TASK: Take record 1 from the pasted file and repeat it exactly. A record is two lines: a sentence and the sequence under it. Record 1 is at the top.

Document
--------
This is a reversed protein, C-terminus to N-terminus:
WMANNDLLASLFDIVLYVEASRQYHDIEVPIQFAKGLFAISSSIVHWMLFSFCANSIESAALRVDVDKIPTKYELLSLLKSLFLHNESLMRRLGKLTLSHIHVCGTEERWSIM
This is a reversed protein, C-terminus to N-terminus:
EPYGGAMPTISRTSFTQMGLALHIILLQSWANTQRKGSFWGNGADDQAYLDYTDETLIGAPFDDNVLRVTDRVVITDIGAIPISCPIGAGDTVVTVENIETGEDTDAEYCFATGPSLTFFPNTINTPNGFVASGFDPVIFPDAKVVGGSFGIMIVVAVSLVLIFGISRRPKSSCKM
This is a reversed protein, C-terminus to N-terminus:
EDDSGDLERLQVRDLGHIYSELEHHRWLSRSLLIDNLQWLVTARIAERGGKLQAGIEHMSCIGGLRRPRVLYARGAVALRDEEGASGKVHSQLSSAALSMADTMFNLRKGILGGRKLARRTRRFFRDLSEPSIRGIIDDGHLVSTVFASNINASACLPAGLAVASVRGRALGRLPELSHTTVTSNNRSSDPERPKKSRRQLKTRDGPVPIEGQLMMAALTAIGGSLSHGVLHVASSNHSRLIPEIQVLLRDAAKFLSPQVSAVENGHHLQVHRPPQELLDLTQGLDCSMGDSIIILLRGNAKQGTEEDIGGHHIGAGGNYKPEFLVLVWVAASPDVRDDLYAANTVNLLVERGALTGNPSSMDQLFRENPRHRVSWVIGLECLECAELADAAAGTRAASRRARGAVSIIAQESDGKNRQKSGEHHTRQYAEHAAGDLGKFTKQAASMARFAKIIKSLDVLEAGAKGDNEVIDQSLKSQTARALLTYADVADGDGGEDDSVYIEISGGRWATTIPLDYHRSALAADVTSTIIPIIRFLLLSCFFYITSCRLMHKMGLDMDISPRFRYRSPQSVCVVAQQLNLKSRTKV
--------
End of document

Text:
This is a reversed protein, C-terminus to N-terminus:
WMANNDLLASLFDIVLYVEASRQYHDIEVPIQFAKGLFAISSSIVHWMLFSFCANSIESAALRVDVDKIPTKYELLSLLKSLFLHNESLMRRLGKLTLSHIHVCGTEERWSIM